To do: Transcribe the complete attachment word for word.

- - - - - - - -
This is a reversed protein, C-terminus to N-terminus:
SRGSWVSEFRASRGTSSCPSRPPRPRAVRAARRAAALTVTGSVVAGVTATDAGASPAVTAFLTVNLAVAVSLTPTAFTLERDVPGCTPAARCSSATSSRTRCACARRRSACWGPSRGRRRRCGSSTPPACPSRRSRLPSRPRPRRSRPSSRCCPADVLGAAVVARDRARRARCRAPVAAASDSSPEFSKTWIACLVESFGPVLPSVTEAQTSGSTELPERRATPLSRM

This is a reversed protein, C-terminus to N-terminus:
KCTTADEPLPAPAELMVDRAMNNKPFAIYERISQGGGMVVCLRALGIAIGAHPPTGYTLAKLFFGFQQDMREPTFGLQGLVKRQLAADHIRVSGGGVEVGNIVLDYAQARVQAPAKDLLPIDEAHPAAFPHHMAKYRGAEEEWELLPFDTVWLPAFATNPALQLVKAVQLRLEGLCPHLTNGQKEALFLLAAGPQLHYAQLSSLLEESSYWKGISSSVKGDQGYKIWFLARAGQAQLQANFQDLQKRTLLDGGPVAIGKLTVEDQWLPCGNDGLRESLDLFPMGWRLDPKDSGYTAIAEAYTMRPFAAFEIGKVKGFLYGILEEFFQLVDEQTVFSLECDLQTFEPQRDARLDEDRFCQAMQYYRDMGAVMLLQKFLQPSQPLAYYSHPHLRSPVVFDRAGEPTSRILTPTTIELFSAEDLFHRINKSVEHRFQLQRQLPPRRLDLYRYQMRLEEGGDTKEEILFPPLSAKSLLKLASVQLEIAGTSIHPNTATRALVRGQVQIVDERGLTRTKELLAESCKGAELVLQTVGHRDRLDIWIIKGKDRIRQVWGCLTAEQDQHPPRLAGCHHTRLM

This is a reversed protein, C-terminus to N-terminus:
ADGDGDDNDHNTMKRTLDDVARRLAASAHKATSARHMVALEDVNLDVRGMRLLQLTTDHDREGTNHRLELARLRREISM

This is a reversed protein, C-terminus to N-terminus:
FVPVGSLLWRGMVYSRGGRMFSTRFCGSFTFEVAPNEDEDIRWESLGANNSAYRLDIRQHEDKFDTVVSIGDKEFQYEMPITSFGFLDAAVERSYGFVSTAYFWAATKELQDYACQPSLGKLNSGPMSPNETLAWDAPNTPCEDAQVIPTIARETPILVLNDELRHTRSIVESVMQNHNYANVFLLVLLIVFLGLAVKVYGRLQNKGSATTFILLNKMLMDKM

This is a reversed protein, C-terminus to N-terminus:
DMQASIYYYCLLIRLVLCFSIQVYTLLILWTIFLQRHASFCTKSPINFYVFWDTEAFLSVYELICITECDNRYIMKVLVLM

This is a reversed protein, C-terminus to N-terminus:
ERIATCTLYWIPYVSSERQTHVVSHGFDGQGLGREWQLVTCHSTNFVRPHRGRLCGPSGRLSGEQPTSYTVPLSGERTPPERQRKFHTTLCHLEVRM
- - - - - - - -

This is a reversed protein, C-terminus to N-terminus:
SRGSWVSEFRASRGTSSCPSRPPRPRAVRAARRAAALTVTGSVVAGVTATDAGASPAVTAFLTVNLAVAVSLTPTAFTLERDVPGCTPAARCSSATSSRTRCACARRRSACWGPSRGRRRRCGSSTPPACPSRRSRLPSRPRPRRSRPSSRCCPADVLGAAVVARDRARRARCRAPVAAASDSSPEFSKTWIACLVESFGPVLPSVTEAQTSGSTELPERRATPLSRM

This is a reversed protein, C-terminus to N-terminus:
KCTTADEPLPAPAELMVDRAMNNKPFAIYERISQGGGMVVCLRALGIAIGAHPPTGYTLAKLFFGFQQDMREPTFGLQGLVKRQLAADHIRVSGGGVEVGNIVLDYAQARVQAPAKDLLPIDEAHPAAFPHHMAKYRGAEEEWELLPFDTVWLPAFATNPALQLVKAVQLRLEGLCPHLTNGQKEALFLLAAGPQLHYAQLSSLLEESSYWKGISSSVKGDQGYKIWFLARAGQAQLQANFQDLQKRTLLDGGPVAIGKLTVEDQWLPCGNDGLRESLDLFPMGWRLDPKDSGYTAIAEAYTMRPFAAFEIGKVKGFLYGILEEFFQLVDEQTVFSLECDLQTFEPQRDARLDEDRFCQAMQYYRDMGAVMLLQKFLQPSQPLAYYSHPHLRSPVVFDRAGEPTSRILTPTTIELFSAEDLFHRINKSVEHRFQLQRQLPPRRLDLYRYQMRLEEGGDTKEEILFPPLSAKSLLKLASVQLEIAGTSIHPNTATRALVRGQVQIVDERGLTRTKELLAESCKGAELVLQTVGHRDRLDIWIIKGKDRIRQVWGCLTAEQDQHPPRLAGCHHTRLM

This is a reversed protein, C-terminus to N-terminus:
ADGDGDDNDHNTMKRTLDDVARRLAASAHKATSARHMVALEDVNLDVRGMRLLQLTTDHDREGTNHRLELARLRREISM

This is a reversed protein, C-terminus to N-terminus:
FVPVGSLLWRGMVYSRGGRMFSTRFCGSFTFEVAPNEDEDIRWESLGANNSAYRLDIRQHEDKFDTVVSIGDKEFQYEMPITSFGFLDAAVERSYGFVSTAYFWAATKELQDYACQPSLGKLNSGPMSPNETLAWDAPNTPCEDAQVIPTIARETPILVLNDELRHTRSIVESVMQNHNYANVFLLVLLIVFLGLAVKVYGRLQNKGSATTFILLNKMLMDKM

This is a reversed protein, C-terminus to N-terminus:
DMQASIYYYCLLIRLVLCFSIQVYTLLILWTIFLQRHASFCTKSPINFYVFWDTEAFLSVYELICITECDNRYIMKVLVLM

This is a reversed protein, C-terminus to N-terminus:
ERIATCTLYWIPYVSSERQTHVVSHGFDGQGLGREWQLVTCHSTNFVRPHRGRLCGPSGRLSGEQPTSYTVPLSGERTPPERQRKFHTTLCHLEVRM